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Esports Influencers With 5 Million Followers Exposed in “Save the Kids” Crypto Scam

Esports Influencers With 5 Million Followers Exposed in “Save the Kids” Crypto Scam

FaZe Clan is in a hot mess after an alleged pump and dump scheme was exposed. The eSports group was accused of running one of the worst influencer scams to date, with its Save the Kids charity token $KIDS crashing on launch.

As a result Faze Kay has been dropped from FaZe Clan while other members involved – Jarvis, Nikan and Teeqo – have all been suspended. In an effort to save face, FaZe Clan tweeted:

Save the Kids, a token that vaguely promised a percentage of proceeds raised would go to charity, was pushed by some of the biggest names in the influencer world. FaZe Kay, FaZe Jarvis, FaZe Nikan, FaZe Teeqo, RiceGum and Sommer Ray have over 50 million followers between them.

With just a little digging around, cross-referencing dates, times, tweets, token sales and a close look at a contract’s tokenomics, there were adequate grounds for suspecting that a potential rug pull was on the cards.

FaZe Kay or FaZe Rug?

Within 24 hours of the Save the Kids launch, FaZe Kay sold all but a few of his 6.2 million $KIDS tokens. The proof is there on the blockchain, in black and white.

Watch the whole Coffeezilla Video below.

Save the Kids was a crypto promoted by influencers Faze Kay, Faze Jarvis, Faze Teeqo, Faze Nikan and Ricegum

Do as I Say, Don’t Do as I Do

FaZe Kay has been the ambassador for many other altcoins that have suffered a similar fate (Gamesafe, SafeGalaxy and Moonportal, for example). After marketing the token or coin, he dumps his holdings immediately after launch, retaining a tidy profit.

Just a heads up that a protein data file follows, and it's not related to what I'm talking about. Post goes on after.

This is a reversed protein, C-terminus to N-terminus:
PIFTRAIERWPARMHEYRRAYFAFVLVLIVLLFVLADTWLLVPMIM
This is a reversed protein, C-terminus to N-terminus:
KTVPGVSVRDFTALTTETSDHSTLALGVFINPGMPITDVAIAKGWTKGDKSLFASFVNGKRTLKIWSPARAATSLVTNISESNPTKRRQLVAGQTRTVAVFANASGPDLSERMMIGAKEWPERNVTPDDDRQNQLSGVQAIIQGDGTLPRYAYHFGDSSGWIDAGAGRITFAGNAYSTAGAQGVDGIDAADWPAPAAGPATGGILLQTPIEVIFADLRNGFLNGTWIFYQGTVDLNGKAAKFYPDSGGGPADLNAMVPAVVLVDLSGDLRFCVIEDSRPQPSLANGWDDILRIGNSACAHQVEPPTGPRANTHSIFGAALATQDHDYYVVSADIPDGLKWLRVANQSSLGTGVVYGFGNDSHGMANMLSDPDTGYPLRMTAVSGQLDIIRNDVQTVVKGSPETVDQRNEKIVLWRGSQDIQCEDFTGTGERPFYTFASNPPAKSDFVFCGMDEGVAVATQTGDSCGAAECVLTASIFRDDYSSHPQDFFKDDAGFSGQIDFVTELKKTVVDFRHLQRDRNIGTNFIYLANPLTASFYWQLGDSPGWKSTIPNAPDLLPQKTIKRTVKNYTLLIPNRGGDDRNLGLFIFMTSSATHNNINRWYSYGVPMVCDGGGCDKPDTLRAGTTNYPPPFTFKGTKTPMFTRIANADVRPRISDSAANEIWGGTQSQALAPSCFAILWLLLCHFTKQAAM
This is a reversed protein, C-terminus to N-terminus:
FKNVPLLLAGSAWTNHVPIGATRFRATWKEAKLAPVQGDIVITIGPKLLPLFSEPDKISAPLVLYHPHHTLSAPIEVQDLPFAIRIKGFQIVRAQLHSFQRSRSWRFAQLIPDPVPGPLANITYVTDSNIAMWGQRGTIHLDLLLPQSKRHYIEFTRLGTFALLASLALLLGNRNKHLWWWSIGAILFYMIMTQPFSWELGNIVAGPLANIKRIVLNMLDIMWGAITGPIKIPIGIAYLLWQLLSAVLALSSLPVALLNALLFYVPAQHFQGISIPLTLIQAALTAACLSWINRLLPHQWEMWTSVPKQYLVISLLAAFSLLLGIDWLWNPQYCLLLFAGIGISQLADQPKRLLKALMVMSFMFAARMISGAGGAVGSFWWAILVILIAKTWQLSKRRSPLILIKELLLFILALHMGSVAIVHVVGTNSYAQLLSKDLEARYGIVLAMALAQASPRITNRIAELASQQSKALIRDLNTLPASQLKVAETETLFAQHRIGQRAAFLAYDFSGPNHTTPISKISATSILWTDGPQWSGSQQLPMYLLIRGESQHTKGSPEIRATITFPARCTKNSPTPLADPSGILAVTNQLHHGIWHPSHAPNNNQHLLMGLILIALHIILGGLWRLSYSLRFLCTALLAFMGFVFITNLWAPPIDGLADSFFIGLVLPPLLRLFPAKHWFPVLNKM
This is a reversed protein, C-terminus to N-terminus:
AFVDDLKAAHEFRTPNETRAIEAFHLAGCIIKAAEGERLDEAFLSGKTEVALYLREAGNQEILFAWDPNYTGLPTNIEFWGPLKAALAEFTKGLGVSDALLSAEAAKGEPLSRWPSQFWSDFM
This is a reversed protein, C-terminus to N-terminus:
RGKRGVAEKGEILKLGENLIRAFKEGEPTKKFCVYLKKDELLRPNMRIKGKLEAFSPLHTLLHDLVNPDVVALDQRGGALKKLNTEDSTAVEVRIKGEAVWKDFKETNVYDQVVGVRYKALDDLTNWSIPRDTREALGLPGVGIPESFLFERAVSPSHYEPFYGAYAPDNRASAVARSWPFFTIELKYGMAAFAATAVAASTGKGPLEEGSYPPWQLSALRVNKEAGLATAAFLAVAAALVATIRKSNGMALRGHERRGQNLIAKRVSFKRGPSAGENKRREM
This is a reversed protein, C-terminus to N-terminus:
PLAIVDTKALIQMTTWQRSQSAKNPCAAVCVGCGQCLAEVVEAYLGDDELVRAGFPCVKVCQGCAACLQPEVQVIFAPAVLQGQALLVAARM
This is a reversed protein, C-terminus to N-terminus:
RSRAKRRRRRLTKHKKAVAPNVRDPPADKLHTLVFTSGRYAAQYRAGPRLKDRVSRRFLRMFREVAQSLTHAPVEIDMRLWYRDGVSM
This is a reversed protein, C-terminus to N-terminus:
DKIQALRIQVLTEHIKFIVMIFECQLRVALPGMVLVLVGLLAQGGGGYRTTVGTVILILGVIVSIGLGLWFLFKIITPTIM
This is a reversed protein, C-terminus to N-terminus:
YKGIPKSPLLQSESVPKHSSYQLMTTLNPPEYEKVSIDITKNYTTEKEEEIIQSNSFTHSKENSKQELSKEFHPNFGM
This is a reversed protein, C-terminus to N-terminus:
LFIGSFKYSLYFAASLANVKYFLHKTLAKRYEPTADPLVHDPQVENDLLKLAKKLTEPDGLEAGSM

YouTuber Coffeezilla asked ‘SomeOrdinaryGamers’ to estimate what kind of profit one could expect to make from a Save the Kids kind of pump-and-dump scheme. By multiplying the number of tokens sold by the price at the time of sale, he calculated that a dodgy influencer could pull an easy US$30,000. For other similar scams, the takeaway could be up to US$60,000 per promo.

It appears that the project boasting “anti-whale” protection actually had classic rug-pull code written into its tokenomics. The contract was rewritten in the final moments before launch, allowing sellers to dump $KIDS tokens after only one minute (from being 24 hours after purchase). Save the Kids developer Lucas said, That’s what I was told to do” when confronted with the fact that this project had all the hallmarks of a malicious pump and dump. Lucas said he believed the influencers were in this from the beginning and wanted the code changedprobably because they wanted to dump right away.

FaZe Kay has denied making any money from Save the Kids and maintains that the project was 100 percent in the spirit of charitable giving.

This particular instance isn’t the first of its kind. Earlier this year, an Instagram influencer scammed followers out of US$2.5 million in a dodgy Bitcoin scheme.

Disclaimer:
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